IDAHO FALLS, Idaho (KIFI/KIDK) – Teen rebellion is not an easy task to take on as a parent, and at times it can be hard to know what are the appropriate steps to take to help the situation.
“Teen rebellion is what you expect because the teenage years are when you try to figure out ‘okay do I follow my parents? ‘my religion? my community? Their values, their standards their rules? And what do I try my own,’” said Dr. Matt Larsen.
Whether you have teens at home now or have kids on the brink of adolescence, Dr. Matt Larsen, child and adolescent psychiatrist at EIRMC, says learning more about how to spot the difference between teen rebellion and a mental health disorder, can be a great tool for parents.
“All kids and teenagers are going to do things their parents don’t like, they’re gonna break rules, they’re gonna break laws. It’s trying to figure out how big of a reaction do you give? How much do you intervene?” Larsen said.
Larsen defines a mental disorder by focusing on the word disorder. He says, when it disorders life, it’s a problem.
“It’s fine for kids to question religion, change, refuse, change interests, that’s all normal. When suddenly the things they love they can’t do anymore because they’re too anxious or depressed their self-esteem is too low, they’re too scared too worried. That’s when it’s a problem and it needs some professional help probably,” Larsen said.
Teen rebellion and mental health issues don’t only appear at home. Which is why the staff at Idaho Falls School District 91, is using a new strategy to help identify students who need professional help, specifically those who have suicidal thoughts.
The protocol is called QPR and stands for ‘question, persuade, and refer’. The staff is trained to ask appropriate questions, persuade the individual to seek help, and then refer them to someone who could help.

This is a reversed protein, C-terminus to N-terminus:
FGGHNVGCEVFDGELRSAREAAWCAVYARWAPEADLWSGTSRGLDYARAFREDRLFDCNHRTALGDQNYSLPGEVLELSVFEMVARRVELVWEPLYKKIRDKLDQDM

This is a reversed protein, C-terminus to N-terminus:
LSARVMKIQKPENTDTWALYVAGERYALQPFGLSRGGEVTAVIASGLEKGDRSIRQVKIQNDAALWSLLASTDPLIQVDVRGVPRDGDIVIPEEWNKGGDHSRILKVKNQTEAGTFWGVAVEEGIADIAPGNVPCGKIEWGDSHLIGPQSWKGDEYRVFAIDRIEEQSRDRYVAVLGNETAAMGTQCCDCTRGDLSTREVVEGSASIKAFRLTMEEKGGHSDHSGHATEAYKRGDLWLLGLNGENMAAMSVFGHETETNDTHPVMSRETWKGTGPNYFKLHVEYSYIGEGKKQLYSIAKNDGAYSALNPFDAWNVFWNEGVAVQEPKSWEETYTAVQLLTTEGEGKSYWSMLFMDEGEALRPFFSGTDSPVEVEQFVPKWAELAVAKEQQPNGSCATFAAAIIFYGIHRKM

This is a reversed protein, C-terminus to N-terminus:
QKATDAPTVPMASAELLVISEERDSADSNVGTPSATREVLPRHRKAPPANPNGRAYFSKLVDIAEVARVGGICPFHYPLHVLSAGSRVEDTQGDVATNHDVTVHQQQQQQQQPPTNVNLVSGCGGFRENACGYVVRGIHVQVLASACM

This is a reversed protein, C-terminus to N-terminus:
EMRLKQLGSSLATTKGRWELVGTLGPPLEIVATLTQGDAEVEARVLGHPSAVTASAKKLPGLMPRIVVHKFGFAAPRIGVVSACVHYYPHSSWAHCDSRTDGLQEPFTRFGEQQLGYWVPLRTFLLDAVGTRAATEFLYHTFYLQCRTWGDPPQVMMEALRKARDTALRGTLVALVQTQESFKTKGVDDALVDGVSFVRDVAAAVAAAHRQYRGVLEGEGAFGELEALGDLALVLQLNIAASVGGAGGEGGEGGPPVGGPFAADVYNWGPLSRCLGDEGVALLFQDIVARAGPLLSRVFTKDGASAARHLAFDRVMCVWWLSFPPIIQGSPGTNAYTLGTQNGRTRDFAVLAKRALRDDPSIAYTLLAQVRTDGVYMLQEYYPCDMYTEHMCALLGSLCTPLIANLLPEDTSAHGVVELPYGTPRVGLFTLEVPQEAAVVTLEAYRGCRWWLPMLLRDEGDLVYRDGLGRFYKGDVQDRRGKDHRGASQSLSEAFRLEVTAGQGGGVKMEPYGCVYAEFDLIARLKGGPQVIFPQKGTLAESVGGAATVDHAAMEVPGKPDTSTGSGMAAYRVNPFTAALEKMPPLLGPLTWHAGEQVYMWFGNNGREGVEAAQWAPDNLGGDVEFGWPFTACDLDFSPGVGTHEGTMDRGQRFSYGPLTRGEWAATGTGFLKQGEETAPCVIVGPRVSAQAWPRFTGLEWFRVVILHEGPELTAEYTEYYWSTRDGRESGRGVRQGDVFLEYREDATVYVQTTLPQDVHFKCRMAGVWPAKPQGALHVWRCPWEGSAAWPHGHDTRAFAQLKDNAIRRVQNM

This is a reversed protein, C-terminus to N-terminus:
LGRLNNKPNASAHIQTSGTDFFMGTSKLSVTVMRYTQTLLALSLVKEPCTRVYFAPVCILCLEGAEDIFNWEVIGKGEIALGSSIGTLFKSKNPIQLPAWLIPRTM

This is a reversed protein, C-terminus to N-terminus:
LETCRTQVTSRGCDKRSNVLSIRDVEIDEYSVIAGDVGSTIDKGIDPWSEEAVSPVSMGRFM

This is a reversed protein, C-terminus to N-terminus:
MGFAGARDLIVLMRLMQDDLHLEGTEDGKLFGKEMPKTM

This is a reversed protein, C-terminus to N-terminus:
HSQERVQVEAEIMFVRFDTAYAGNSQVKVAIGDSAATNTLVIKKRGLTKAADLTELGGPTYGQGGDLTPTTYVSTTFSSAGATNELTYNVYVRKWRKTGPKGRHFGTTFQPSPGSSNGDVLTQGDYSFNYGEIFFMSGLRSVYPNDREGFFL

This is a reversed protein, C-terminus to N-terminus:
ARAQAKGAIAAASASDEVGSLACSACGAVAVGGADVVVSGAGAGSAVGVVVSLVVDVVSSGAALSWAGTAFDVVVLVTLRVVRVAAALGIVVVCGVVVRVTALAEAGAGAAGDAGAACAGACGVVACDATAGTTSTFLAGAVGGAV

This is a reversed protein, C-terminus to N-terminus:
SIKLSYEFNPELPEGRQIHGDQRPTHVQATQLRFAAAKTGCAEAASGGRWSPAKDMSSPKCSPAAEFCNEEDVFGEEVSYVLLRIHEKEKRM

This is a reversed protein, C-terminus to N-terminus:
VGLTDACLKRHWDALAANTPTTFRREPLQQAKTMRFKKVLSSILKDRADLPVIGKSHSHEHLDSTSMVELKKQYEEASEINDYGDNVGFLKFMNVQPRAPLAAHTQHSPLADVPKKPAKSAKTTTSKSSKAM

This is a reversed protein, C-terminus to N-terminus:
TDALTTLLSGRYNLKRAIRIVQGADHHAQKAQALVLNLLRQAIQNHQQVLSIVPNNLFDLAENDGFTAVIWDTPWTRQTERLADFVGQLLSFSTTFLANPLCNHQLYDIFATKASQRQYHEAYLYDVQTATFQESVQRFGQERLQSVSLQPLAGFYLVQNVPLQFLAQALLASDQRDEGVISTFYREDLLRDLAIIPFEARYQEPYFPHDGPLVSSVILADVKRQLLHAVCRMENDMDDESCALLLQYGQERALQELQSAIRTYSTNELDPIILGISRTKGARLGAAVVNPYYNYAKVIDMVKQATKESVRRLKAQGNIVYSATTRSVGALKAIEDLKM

“There are verbal cues, there are behavioral cues, there are situational cues,” Marie Elser said.
The protocol is meant to fill schools with more people looking and listening for those in need of help, something that Marie Elser, elementary school counselor at D91 tells us is important.
“I’ve had five to ten kids already this school year say that they want to die and they want to kill themselves. That’s at the small level, and so as you get to middle school in high school, they’re definitely seeing those,” Elser said.
Smoking, vaping, skipping classes, talking back, keeping secrets, are some examples of how teens might rebel, Larsen says, an important step in any situation is to communicate.
“A lot of history and a lot of science shows you don’t have to be perfect, you have to be good enough as a parent,” Larsen said.
To help you know how to start the conversation and spot the warning signs with your teens, Larsen will be speaking at a free mental health seminar about teen rebellion.
The event will be Wednesday, Feb. 5 at 6:30 p.m. at Eagle Rock Middle School.